As much as I appreciated the gifts and admired the purchases, they all had the same drawback. They were based on other people's inner pictures, not mine. No matter how much detail was in the dream I related, the imagery it inspired was not my own. Nobody has invented a dream machine to print out exact copies of our visual recollections, so artists have to rely on their own memories to fill in the blanks. Their interpretations varied from my remembered dreams, sometimes a little, often a lot. Even my crude contours could be more accurate representations.

My inhibitions finally crumbled when the dream group began making art during our meetings. Guess what? Even a trained artist could be awkward when dealing with new media. It was important for all of us to realize that dreams held center stage, not artwork, so we didn't have that sort of pressure to perform. Instead, our focus was on experimentation. Over time, we tried a variety of mediums including charcoal pencils and Cray-Pas®, watercolor and poster paint. Most was done on regulation sized art paper, but I especially enjoyed the time we used sheets of butcher paper as big as we were. A visiting dreamworker took one look at my oversized production and said, "Oh, I had a dream like that." I doubt he would have recognized our dreaming parallels from a verbal description, because the similarities were of color and form.

We also tried 3-D art: milk cartons, egg cartons, colored paper, bits of felt, yarn and plenty of white paste. Plus wire and glitter, Popsicle® sticks and toothpicks, Play-Doh® and modeling clay. These elementary school supplies can tempt the Inner Child to come out and play. Children's art doesn't have to be professional, does it?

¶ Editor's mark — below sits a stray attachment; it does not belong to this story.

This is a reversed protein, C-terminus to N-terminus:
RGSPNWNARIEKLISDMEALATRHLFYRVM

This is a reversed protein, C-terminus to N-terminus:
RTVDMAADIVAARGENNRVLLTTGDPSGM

One technique I especially like is collage. It uses magazine pictures like those in my scrapbook, but these are cut into pieces, then mixed and matched with others to form an altogether new scene. Sometimes I depict an old dream; sometimes the picture I create incubates a new one. I've practiced until I can create images credible enough to be used in dream telepathy experiments. One of them doubles as the cover art for this month's issue of Electric Dreams.

None of the commercial underpinnings produce precise counterparts of my dream characters, though. I'd like to upgrade from cartoons and stick figures but I haven't taken art courses to learn how to illustrate the physical form. So, I cheat. I'll find a picture of a person with the correct general features and trace it. This serves as a template while I attempt to change the details to more closely resemble the image in my head. If I make mistakes, I can either erase the minor errors or trace the picture over again. I still can't draw correct human proportions free style, but my renditions are improving with this copycat practice. Maybe some day

If you think you have a dream art black thumb like me, here's my advice. Try finger-paints. We dreamers can so easily limit ourselves with the expectation that we must create serious adult masterpieces, because, of course, we're such serious adults. (Ha!) But if we invoke the Inner Child, instead, we'll have a lot more fun. And, we might even learn something new.

(Dream Flights)